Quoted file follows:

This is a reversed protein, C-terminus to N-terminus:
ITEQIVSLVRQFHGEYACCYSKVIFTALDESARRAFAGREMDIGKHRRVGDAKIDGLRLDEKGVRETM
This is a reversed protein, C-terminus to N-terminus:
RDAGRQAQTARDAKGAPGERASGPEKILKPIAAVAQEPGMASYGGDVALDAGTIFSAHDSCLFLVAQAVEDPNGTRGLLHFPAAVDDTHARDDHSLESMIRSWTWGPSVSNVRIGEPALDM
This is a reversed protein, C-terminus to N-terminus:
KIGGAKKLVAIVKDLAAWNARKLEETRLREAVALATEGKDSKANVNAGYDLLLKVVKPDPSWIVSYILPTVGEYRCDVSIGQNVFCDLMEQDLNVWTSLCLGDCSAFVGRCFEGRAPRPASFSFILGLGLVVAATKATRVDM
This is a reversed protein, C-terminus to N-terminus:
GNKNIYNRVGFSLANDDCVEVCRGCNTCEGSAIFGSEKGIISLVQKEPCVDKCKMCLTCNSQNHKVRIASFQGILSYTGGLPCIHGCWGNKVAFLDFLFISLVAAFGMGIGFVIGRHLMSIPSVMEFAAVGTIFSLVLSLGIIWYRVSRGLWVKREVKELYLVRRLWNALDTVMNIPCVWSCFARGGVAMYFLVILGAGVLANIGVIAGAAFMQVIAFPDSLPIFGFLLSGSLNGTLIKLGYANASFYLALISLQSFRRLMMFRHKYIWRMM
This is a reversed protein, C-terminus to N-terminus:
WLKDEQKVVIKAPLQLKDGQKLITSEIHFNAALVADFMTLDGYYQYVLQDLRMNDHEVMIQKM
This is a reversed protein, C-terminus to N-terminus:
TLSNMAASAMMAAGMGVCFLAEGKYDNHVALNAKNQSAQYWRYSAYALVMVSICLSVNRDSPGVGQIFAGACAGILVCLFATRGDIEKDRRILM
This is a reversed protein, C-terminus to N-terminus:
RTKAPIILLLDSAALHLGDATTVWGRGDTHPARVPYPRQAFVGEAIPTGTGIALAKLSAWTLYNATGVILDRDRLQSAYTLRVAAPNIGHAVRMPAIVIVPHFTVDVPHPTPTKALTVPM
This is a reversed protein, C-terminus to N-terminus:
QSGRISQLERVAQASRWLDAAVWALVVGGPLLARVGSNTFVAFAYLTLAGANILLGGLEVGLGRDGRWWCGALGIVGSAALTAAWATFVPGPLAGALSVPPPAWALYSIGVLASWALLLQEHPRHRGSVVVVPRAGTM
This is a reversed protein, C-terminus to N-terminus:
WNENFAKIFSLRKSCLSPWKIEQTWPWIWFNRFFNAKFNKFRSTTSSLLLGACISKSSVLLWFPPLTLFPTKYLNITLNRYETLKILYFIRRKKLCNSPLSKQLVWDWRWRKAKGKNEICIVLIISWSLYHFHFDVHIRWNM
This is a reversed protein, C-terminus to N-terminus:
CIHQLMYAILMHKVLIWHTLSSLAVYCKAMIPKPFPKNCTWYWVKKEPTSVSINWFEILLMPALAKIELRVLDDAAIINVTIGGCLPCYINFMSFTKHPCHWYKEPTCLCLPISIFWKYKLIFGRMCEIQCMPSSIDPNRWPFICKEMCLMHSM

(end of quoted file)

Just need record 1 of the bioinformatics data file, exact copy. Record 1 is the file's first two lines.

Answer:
This is a reversed protein, C-terminus to N-terminus:
ITEQIVSLVRQFHGEYACCYSKVIFTALDESARRAFAGREMDIGKHRRVGDAKIDGLRLDEKGVRETM